Kannada activism goes digital

Kannada activism goes digital

Going online gives them the advantage of a wider reach without legal tangles

Chief Minister Basavaraj Bommai sings, along with MLA Raju Gouda, former MP I G Sanadi and others, at Kannada Geetagayana programme held in Hubballi on Thursday. Credit: DH File Photo

Earlier this week, a mass rendition of Dr Rajkumar’s iconic song ‘Huttidare Kannada Naadalli Huttabeku’ at Vidhana Soudha went viral.

Elsewhere, hundreds gathered at Jog Falls in Shivamogga to sing ‘Nityotsava’ penned by poet K S Nisar Ahmed.

They were taking part in the state government’s ‘Kannadakkagi Naavu’ (We stand for Kannada) campaign to mark Rajyotsava. 

As part of a month-long Kannada campaign, the government is making use of social media to promote the regional language.

The government initiative is only reflective of a larger trend of Kannada activism increasingly becoming digital.

Many Kannada activists and organisations have transitioned to online advocacy, moving away from acts such as blackening English or Hindi boards.

Take the instance of Karnataka Rakshana Vedike (KRV), one of the oldest Kannada activism groups in the state, which has increased its online presence.

The nature of the campaign is no more an emotional response to language issues but a more strategic one, explains Arun Javagal, organisation secretary, KRV.

He gives the example of their recent campaign for free vaccination. “People demonstrated in front of their houses with a banner demanding free vaccination. This was then posted online. This took place in front of 8,000 houses,” he says. 

With numerous cases slapped against Kannada activists taking part in protests over the years, the Vedike now wants to avoid such incidents.

Going online gives them the advantage of a wider reach without legal tangles.

That apart, the organisation has also given a collaborative touch to its activism.

“While earlier, Kannada activism was isolated, we are now collaborating with similar organisations in Maharashtra and West Bengal, which are also campaigning against Hindi imposition,” Javagal adds, saying this was possible only through digital collaboration.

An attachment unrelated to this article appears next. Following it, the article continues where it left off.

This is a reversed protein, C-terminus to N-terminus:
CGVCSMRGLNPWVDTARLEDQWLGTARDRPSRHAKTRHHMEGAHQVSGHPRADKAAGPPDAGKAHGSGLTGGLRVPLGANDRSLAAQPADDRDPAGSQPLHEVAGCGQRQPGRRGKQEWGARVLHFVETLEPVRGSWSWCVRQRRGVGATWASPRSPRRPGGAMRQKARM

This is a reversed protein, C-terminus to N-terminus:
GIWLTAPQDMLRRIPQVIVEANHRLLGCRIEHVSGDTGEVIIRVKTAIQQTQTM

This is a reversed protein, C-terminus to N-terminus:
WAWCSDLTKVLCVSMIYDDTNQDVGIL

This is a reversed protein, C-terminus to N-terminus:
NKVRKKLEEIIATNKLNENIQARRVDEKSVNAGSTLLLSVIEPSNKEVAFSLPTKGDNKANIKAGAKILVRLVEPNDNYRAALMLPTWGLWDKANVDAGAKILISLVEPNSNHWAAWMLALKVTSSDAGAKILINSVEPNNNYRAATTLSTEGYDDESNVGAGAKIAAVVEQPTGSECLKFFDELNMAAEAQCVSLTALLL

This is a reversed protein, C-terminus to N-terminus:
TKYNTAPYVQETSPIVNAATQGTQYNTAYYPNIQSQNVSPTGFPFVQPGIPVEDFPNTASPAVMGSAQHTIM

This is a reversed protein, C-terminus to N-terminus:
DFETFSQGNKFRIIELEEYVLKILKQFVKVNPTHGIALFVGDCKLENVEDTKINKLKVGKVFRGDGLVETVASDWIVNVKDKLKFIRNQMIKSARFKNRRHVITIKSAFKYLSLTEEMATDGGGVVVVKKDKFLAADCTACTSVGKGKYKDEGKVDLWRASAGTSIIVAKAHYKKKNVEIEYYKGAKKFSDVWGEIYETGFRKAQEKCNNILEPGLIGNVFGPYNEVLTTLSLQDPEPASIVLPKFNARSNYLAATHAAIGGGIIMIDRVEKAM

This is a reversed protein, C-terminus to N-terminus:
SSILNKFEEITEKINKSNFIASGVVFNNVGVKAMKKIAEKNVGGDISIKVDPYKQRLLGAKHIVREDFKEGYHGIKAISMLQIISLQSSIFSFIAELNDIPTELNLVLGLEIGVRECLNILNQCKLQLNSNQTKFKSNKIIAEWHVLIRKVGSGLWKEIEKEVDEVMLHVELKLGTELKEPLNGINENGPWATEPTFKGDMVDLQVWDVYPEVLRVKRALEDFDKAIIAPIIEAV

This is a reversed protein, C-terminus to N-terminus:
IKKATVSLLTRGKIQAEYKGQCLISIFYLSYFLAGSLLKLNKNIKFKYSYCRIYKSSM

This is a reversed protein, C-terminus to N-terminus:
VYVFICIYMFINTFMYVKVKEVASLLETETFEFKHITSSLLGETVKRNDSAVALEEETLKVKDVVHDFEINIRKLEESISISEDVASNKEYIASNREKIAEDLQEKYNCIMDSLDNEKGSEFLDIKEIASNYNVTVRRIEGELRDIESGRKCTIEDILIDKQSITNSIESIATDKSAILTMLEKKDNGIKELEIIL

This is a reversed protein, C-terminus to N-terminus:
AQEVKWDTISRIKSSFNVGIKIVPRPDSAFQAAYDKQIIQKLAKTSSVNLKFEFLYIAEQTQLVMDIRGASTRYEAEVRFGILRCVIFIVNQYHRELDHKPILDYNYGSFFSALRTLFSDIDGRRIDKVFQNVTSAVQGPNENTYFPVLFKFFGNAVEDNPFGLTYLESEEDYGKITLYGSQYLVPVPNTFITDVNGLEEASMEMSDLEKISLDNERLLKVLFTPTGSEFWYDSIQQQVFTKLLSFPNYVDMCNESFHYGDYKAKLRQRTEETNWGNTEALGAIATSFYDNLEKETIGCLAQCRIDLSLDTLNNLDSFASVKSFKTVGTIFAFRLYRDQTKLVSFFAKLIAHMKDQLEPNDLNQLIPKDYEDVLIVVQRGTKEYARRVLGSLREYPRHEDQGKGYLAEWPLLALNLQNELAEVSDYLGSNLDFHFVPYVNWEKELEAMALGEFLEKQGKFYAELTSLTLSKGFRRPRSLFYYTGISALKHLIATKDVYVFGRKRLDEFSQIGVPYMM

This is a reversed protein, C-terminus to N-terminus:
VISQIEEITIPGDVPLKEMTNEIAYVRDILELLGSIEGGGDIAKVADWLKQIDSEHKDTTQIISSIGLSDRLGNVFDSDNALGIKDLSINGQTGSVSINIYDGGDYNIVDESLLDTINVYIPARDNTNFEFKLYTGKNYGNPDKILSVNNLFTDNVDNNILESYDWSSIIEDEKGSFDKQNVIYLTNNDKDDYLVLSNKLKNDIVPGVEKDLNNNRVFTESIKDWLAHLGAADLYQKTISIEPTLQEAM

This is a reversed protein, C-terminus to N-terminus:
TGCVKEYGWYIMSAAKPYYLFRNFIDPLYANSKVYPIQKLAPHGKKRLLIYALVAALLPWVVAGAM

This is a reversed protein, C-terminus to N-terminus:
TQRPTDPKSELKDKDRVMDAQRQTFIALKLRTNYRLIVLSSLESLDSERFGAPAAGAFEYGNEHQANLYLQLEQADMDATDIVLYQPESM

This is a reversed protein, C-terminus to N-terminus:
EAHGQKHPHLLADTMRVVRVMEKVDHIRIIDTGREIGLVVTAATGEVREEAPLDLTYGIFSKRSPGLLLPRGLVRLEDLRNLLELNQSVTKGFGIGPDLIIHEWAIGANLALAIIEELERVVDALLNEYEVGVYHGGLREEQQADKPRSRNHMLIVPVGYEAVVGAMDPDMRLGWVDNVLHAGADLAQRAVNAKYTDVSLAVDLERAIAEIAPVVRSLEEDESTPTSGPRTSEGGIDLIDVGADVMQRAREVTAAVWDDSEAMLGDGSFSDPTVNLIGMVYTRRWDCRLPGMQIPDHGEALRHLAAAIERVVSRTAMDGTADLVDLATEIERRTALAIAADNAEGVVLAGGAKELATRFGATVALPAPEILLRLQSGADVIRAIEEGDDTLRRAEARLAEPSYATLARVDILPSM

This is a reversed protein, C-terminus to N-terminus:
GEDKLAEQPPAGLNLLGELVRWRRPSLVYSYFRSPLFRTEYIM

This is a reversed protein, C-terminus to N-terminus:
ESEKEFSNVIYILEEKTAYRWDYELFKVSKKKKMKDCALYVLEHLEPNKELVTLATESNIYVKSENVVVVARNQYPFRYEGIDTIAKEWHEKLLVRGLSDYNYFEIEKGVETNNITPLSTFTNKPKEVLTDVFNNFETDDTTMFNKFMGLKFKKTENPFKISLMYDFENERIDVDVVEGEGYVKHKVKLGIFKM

Be it campaigns against Hindi imposition or demands for adequate funding to the Kannada University, organisations like the Vedike were able to create impact through online campaigns, author and critic Rahamat Tarikere points out.

“While earlier they took up only language issues, they have now extended it to other regional issues. Also, people who would not have taken part in a street protest are now participating in hashtag campaigns. This has made the movement more inclusive. Digital campaigning has paved way for intellectualisation and maturity of Kannada activism,” he adds.

A diverse set of individuals and groups promoting Kannada are active in the online space today.

One such example is that of Kannada activist Roopesh Rajanna. As an individual, he collaborates with fan associations of Kannada film stars for promoting awareness on issues.

“Online spaces enable us to easily reach people in positions of power. Tweet storms are also a display of strength of the campaign,” he says. 

Kiran Kodlady, online incharge, Kannada Grahakara Koota, feels digital campaigns have also enabled global support.

Earlier, a person had to invest a whole day for a protest, limiting the number of participants.

Now, they can support from their homes, he says. The Grahakara Koota campaigns for consumer service in local language.

They have campaigned for Kannada labels on products in supermarkets, local language display in ATMs and have been successful in getting several companies to have a Kannada version of their advertisements.

Be it the recent online campaign against the Institute of Banking Personnel Selection (IBPS) not including Kannada as a language option to write the exam or the 2017 #HindiBeda campaign, which demanded Kannada display in metro stations, online Kannada campaigns have made an impact in Karnataka.

However, activists feel that the way ahead for Kannada activism is a hybrid of both offline and online protests. Online will complement ground-level activism, they say. 

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